I AM -- the film

If you were to tell me that the guy who directed the blockbuster comedies: Ace Ventura, Liar Liar, The Nutty Professor, and Bruce Almighty will make a documentary about an inquiry into the nature of life and its purpose – I probably wouldn’t have taken you too seriously. Except that he did. And it’s good.

I had the privilege of being at the pre-screening last night and was blown away by the film and its message. Tom Shadyac is in front of the camera for his film, "I AM", interviewing people, like Desmond Tutu, John Francis, Coleman Barks, Noam Chomsky, Howard Zinn, among many others. It weaves his own personal story of Hollywood fame and a bicycling accident that led him into a lot of pain, which eventually got him to inquire further into his own existence.

The film focuses on two questions: what’s wrong with our world? And what can we do to make it better?

This entertaining film manages to seriously question the nature of nature and scientifically question science. It takes us through a journey of our own hearts and minds through the use of latest technologies. We’ve all heard of mirror neurons, which cause us to literally feel another person’s pain. With some researchers, he actually shows us the influence that each of our thoughts have on other living things (like the bacteria in a dish of yogurt, for example); and fascinatingly, how people in a conversation register each other's heart beat in their brain, without any physical contact. To some extent, we all understand that we’re interconnected, and yet that could seem a little abstract to some. This movie helps open our minds. And if we’re already open-minded, expand it further.

One question that’s always baffled me is: at a biological level, are we naturally born to cooperate or to compete? In Darwin’s, “The Descent of Man,” the word “love” is used 95 times while his most famous phrase, “survival of fittest,” appears only twice. Why are we as a society taught what we’re taught? Why not survival of the kindest? These are the big questions that are asked and answered, in an entertaining way. :) It differs from other documentaries of this nature that, it’s fun. I found myself laughing through much of it. It presents serious topics, but it’s not serious. In some sense, that’s where the experience of editing major films comes in handy. Tom Shadyac goes on a personal journey of discovery and takes us along.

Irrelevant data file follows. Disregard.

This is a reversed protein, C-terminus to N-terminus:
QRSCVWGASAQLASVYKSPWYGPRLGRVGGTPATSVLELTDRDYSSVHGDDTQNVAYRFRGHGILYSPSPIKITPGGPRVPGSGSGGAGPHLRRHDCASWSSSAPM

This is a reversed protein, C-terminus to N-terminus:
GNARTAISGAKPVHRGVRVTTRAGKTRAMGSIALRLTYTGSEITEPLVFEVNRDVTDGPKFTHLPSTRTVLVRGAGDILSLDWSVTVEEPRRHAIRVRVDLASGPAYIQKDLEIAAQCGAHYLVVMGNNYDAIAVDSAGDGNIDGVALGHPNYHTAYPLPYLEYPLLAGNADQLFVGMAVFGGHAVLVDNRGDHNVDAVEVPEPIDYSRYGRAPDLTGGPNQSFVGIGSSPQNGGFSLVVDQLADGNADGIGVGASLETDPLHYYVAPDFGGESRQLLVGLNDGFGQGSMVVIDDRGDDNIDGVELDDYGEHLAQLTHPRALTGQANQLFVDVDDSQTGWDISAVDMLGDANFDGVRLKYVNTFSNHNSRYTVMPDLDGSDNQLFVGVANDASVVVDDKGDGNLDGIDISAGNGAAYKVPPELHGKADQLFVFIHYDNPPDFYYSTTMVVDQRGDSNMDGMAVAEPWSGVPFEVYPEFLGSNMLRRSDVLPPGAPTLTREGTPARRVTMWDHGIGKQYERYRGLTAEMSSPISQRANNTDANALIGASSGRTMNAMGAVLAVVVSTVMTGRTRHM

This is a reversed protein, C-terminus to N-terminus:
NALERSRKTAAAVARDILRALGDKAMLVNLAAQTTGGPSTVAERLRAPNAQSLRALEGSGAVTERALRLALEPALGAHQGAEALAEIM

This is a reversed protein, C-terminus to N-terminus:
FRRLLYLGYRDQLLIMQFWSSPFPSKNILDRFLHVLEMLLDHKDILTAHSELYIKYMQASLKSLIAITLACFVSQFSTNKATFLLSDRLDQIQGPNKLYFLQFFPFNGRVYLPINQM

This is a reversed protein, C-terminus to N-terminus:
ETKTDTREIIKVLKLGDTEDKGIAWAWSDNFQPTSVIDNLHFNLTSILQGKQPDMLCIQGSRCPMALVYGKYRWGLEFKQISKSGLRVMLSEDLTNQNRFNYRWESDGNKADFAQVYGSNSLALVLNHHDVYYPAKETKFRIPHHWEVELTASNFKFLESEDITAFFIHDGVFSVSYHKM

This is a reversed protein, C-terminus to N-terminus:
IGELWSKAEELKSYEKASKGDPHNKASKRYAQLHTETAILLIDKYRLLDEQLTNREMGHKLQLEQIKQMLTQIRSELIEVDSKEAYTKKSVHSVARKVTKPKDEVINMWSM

A newspaper had asked a number of authors to write on the topic: “What’s wrong with the world?” Chesterton’s answer at that time was the shortest of those submitted – he simply wrote: “Dear Sirs, I am. Sincerely yours, G.K. Chesterton”. Shadyac shows us that perhaps the answer to: what is right with the world, can also be – I AM.


  1. Anonymous3/01/2011

    Sounds like a great movie. I'm planning on seeing it in S.F. this weekend.

  2. Anonymous3/02/2011

    That was an interesting experience that you shared. And I wish I could watch it too. But then the question "What is wrong with our world?" can be answered. Its not 'I am'. It's that, we have lost this precise CONNECTEDNESS, which the film tried to depict and explain. We do not feel connected to the world any more. We find altruistic experiences which gives us a glimpse of that feeling, but it is a global connectedness we require. The blatant indifference I see in people completely unnerves me, I feel that a lot of people are walking everyday with dead souls. Souls which would not make the slightest exertion to make someone happy, to make a difference, to make the world a better place. People have to be shown that a feeling like this actually exists and give them the opportunities to experience it themselves. But then for this process to attain maturation will take a really long time.

  3. Hi Arathi, it can certainly be a tough world out there at times, and in the end we only have control over changing ourselves. As challenging as it may seem (because we all want a conscious evolution globally), we have to start somewhere. Gandhi put it the best when he said, "Be the change that you wish to see in the world."

    And what I think the film is trying to say is that if each of us became a part of "solution" then the world would slowly change. Not overnight. but eventually. And we'd certainly be happier through the process. Hope that helps (sorry for the long-winded answer ... but I wanted to respond because I've had similar feelings at times.) Take Care.

  4. Thanks Guri for the nice post. Last week, we met a wandering monk on the Narmada river who was once an IIT rockstar and then who dropped out of Phd Physics program in the US. He has been wandering and doing Vipassana on the river for the last 30 years. He said, 'my goal is life is to take care of the biggest gunda (villian) in this world'. We asked him who this goon was. And he said, it is was himself :)

    cheers and hope to see the film soon.

  5. Samir, Narmada is always surrounded by such interesting people. 30 years! wow! I think he's onto something with taking care of the biggest villain withing. We forget that we can often be our biggest enemies -- the only ones that guide our lives. Hope you're doing well.

  6. Wow! How wonderful. I hope this film will come to Canada as I would sure love to see it! Thanks so much for sharing. Just found you're site (via a link from twitter) really nice stuff, I'll share and check back.